|Image from the Atlantic|
Sandberg, the Chief Operating Officer of Facebook and a former VP at Goggle, has some really interesting points. If you haven't seen her Ted talk, in which she discusses the way powerful women are viewed in society and having equal partners, you should.
But when you listen to Sandberg its hard not to think that somehow its been easier for her, given that she's a billionaire (ok, maybe just a multi-millionaire). I think its unfair to criticize Sandberg for writing her new book from her position - the whole point is to say, 'this is how I got here and how you can too' and her success is what gives her credibility. That said, it's important to acknowledge where she comes from. Not all of us start off with two Harvard degrees. Not all of us have or will have hired help to do the lion's share of child rearing. For many of us, the instructions to be more ambitious and work harder are hard to swallow - and come across a little bit like blaming women for our lack of achievement without recognizing some of the struggles that we face.
Anne Marie Slaughter, former Dean of Princeton's Woodrow Wilson's School of Public and International Affairs and Director of Policy Planning for the US State Department, thinks otherwise: that having it all either requires you to be rich, or to make your own schedule. For the people who are not wealthy and who's jobs do not allow them to make their own schedules, a lot will have to change before we can have it all.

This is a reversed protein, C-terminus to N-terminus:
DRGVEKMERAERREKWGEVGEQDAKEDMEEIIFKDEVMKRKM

Here is a quote from here Atlantic article entitled "Why Women Can't Have It All" - which you should definitely read.
These “mundane” issues—the need to travel constantly to succeed, the conflicts between school schedules and work schedules, the insistence that work be done in the office—cannot be solved by exhortations to close the ambition gap. I would hope to see commencement speeches that finger America’s social and business policies, rather than women’s level of ambition, in explaining the dearth of women at the top. But changing these policies requires much more than speeches. It means fighting the mundane battles—every day, every year—in individual workplaces, in legislatures, and in the media.
This is a really interesting subject for me, and I haven't formulated crystal clear opinions on it yet, but I really appreciate the discussion. Both of these women make points that I agree with: sometimes women should be more agressive, particularly when it comes to negotiations and valuing their work, and employers should make accommodations that would benefit all of their staff (not just women) but also likely make it easier for employees with families (or any other non-work commitments) to adjust. And they both have points that I disagree with: I don't think that lack of ambition is the reason there are fewer women at the top, and I dislike the continuous characterization of women being more responsible for child rearing as a result of biology rather than societal pressures. Neither women address the fact that merely having a child is different from being a good parent, or why women might feel that being a good parent demands more from them than it does from the father.
If you have the time, here are a few more reads on the subject. The New Yorker did a great profile of Sheryl Sandberg, and Nick Kristoff has a short piece discussing the pros of Sheryl Sandberg's proposition, while adding what else can be done to help women succeed in the work place.